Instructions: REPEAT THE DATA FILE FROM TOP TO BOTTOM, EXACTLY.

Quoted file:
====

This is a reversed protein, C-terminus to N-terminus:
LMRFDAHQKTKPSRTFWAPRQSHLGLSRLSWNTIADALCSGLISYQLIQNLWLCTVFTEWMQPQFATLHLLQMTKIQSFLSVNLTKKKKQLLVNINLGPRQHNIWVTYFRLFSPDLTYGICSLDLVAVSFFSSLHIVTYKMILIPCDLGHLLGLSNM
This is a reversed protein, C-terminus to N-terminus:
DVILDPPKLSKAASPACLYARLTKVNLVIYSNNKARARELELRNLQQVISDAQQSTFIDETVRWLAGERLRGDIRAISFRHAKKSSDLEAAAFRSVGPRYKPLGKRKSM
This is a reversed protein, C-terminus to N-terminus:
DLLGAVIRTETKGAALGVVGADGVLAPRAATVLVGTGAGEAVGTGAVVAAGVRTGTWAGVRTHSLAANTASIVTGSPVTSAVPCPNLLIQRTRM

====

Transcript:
This is a reversed protein, C-terminus to N-terminus:
LMRFDAHQKTKPSRTFWAPRQSHLGLSRLSWNTIADALCSGLISYQLIQNLWLCTVFTEWMQPQFATLHLLQMTKIQSFLSVNLTKKKKQLLVNINLGPRQHNIWVTYFRLFSPDLTYGICSLDLVAVSFFSSLHIVTYKMILIPCDLGHLLGLSNM
This is a reversed protein, C-terminus to N-terminus:
DVILDPPKLSKAASPACLYARLTKVNLVIYSNNKARARELELRNLQQVISDAQQSTFIDETVRWLAGERLRGDIRAISFRHAKKSSDLEAAAFRSVGPRYKPLGKRKSM
This is a reversed protein, C-terminus to N-terminus:
DLLGAVIRTETKGAALGVVGADGVLAPRAATVLVGTGAGEAVGTGAVVAAGVRTGTWAGVRTHSLAANTASIVTGSPVTSAVPCPNLLIQRTRM